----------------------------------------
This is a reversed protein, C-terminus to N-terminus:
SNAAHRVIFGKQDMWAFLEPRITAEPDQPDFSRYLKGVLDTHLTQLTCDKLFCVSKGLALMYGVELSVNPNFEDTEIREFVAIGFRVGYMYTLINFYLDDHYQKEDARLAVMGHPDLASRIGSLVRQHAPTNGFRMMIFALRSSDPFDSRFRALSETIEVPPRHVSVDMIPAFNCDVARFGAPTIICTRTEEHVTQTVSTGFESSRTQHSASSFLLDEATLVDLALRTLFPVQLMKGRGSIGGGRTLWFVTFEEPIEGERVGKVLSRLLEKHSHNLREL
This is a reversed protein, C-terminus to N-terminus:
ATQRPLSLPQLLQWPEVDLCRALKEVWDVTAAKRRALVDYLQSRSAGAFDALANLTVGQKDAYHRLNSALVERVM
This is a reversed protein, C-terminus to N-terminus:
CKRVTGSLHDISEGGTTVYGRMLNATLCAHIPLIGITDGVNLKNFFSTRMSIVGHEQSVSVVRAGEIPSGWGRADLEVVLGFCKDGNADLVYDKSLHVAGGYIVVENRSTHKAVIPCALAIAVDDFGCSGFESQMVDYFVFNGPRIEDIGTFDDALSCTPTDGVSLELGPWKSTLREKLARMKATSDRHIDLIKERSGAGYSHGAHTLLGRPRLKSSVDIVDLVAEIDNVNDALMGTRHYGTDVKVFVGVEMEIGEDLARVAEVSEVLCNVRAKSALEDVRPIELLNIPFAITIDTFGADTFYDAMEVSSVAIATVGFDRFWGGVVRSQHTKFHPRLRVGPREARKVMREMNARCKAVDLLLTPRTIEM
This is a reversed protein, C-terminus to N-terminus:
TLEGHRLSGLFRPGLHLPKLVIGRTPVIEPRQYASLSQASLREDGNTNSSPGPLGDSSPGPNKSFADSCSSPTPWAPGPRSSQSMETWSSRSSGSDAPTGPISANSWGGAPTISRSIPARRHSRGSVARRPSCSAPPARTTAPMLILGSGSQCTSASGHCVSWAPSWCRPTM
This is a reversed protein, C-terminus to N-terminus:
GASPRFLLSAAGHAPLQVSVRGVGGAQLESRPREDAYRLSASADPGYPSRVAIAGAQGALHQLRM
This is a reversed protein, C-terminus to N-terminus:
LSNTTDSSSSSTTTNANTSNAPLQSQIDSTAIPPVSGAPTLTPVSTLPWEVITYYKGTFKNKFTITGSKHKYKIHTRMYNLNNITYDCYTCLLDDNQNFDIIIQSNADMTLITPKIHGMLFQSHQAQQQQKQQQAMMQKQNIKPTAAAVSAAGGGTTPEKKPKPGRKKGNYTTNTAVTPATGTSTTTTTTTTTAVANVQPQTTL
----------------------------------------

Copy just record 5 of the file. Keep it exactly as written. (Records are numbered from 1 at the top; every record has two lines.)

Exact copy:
This is a reversed protein, C-terminus to N-terminus:
GASPRFLLSAAGHAPLQVSVRGVGGAQLESRPREDAYRLSASADPGYPSRVAIAGAQGALHQLRM